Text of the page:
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Patient safety group calls for timely reporting to pharmacies after dispensing error case

A patient safety lead has called for timely onward reporting of incidents to community pharmacy to allow the sector to learn from mistakes, following a case of inadvertent dispensing. 

Janice Perkins, chair of the Community Pharmacy Patient Safety Group (CPPSG), told C+D yesterday (August 5) that the group is making these calls following its discussion of a coroner’s report to prevent future deaths.

In the report, the coroner flagged an inadvertent dispensing episode, which Ms Perkins told C+D was flagged to the pharmacy where the error had occurred two months after the incident.


The inadvertent dispensing case

On June 14, Alison Mutch, senior coroner for the Coroner Area of Greater Manchester South, wrote in her report that an unnamed community pharmacy had dispensed amitriptyline rather than the prescribed atenolol to a patient who was later admitted to Stepping Hill Hospital, Stockport on October 27, 2020, following a fall.

Post-admission, the hospital found that the wrong medication had been dispensed.

“Amitriptyline would have led to increased drowsiness and an increased falls risk,” Ms Mutch wrote.

On October 28, the patient choked on medication. The coroner’s report did not specify which medication or how much he had taken. The patient later tested positive for COVID-19 on November 2 and sadly died at the hospital on November 14 “from a combination of aspiration pneumonia and COVID-19 pneumonitis”, according to the report.

However, Ms Perkins – who said the CPPSG discussed the case at its meeting on July 28 – was told that the pharmacy had been made aware of the incident in mid-January only.


Risk of future deaths


The coroner said in her report that she fears there is a “risk that future deaths will occur unless action is taken”.

“It was unclear how amitriptyline rather than atenolol had been dispensed in the community,” Ms Mutch said, and “it was unclear what checks the pharmacy in question had or any pharmacy has to avoid the inadvertent dispensing to a vulnerable adult where the carer's role is to administer whatever medications are collected from the pharmacy in the name of the individual”.


Poor communication on case limits learning opportunities


In a “share and learn” report that CPPSG prepared following its meeting, the organisation wrote: “Learnings from this case were hampered by poor communication in the aftermath of the incident.”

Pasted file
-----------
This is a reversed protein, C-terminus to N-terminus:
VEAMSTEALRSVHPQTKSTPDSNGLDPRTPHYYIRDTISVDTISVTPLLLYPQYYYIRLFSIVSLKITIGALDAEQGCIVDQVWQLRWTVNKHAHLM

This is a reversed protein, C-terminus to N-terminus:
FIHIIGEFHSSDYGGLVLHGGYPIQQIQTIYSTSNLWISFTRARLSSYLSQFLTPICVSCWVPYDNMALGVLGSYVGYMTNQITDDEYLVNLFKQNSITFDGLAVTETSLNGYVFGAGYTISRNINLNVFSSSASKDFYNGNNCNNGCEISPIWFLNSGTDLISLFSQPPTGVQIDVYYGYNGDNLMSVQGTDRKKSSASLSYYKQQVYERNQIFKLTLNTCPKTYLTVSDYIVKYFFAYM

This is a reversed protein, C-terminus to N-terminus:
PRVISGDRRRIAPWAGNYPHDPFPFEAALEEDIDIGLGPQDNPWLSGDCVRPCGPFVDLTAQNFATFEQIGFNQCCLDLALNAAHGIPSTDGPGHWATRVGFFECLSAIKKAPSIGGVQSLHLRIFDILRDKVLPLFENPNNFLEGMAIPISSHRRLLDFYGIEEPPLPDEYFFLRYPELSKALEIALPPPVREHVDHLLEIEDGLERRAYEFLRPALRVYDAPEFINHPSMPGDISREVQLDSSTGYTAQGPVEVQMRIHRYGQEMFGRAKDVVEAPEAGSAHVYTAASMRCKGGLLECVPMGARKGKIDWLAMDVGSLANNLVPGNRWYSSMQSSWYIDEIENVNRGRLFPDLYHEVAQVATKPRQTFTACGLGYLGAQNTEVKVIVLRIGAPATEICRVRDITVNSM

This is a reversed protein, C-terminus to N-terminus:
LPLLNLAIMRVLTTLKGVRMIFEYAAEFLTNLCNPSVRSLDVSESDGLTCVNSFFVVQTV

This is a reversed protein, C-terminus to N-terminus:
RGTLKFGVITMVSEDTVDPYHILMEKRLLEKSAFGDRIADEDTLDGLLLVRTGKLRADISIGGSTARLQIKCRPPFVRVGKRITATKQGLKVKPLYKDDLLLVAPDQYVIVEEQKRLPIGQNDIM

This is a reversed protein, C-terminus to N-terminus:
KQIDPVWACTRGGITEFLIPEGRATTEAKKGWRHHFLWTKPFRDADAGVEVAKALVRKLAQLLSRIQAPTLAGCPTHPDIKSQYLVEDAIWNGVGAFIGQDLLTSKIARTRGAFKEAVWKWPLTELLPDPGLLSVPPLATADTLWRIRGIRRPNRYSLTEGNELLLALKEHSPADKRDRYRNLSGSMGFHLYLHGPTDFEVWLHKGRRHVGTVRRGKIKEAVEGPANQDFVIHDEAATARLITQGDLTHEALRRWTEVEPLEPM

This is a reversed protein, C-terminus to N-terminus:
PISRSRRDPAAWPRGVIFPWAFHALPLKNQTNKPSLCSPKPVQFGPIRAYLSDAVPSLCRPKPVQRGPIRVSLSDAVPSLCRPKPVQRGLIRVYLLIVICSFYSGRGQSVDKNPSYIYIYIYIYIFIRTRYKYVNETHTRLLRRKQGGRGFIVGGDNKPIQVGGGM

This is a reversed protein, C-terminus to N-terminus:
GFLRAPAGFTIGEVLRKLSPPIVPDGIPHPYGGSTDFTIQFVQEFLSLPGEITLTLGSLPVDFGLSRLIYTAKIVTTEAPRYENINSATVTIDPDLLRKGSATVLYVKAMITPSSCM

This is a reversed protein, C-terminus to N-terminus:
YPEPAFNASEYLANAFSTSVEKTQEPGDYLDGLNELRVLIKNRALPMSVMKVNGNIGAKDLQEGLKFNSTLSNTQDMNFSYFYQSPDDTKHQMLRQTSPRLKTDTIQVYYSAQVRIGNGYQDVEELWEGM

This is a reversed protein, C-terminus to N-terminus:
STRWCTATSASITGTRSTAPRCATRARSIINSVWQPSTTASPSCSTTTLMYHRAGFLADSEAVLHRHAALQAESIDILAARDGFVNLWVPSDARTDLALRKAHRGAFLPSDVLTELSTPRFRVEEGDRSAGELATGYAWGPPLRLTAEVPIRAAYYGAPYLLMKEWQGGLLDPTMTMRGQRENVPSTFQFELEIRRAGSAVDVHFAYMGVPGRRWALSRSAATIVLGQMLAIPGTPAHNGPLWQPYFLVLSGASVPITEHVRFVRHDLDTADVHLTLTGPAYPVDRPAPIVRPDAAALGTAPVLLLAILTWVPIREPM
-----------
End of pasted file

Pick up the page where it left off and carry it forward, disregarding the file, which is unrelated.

Ms Perkins told C+D that the group felt that “the opportunity to learn from this incident was reduced through poor communication, the learning from which is more significant than the actual error itself”.

“On the face of it”, the case might be classed as a look-alike-sound-alike (LASA) error, Ms Perkins added.

But it is unclear what part, “if any, the medication played in this incident”, she said.

It was not known when the medication had been dispensed nor the generic brands involved, as neither the packaging nor photos of the products were retained, according to the CPPSG report. The pharmacy had not been told how many “incorrect tablets were taken” either.

As well as better onward communication, the patient safety group is also calling for medicine packaging or a photo to be retained to help pharmacies learn from similar episodes in the future.


Lack of details


“A significant delay in communicating the incident to the community pharmacy was exacerbated by a lack of details on what happened,” the group wrote.

However, the pharmacy in question “conducted an incident reflection, undertook a review of standard operating procedures, focusing on dispenser’s check and implemented visual reminders”.

The report concluded that “pharmacy teams should ensure all errors, incidents and near misses are reported so teams can learn from incidents and amend professional practice where appropriate”.

“There’s an opportunity for improved collaboration between secondary care and community pharmacy to ensure relevant information is obtained and retained,” according to the report.

The coroner sent her report to the Medicines and Healthcare products Regulatory Agency and NHS Stockport Clinical Commissioning Group, both of which C+D has approached for comment.

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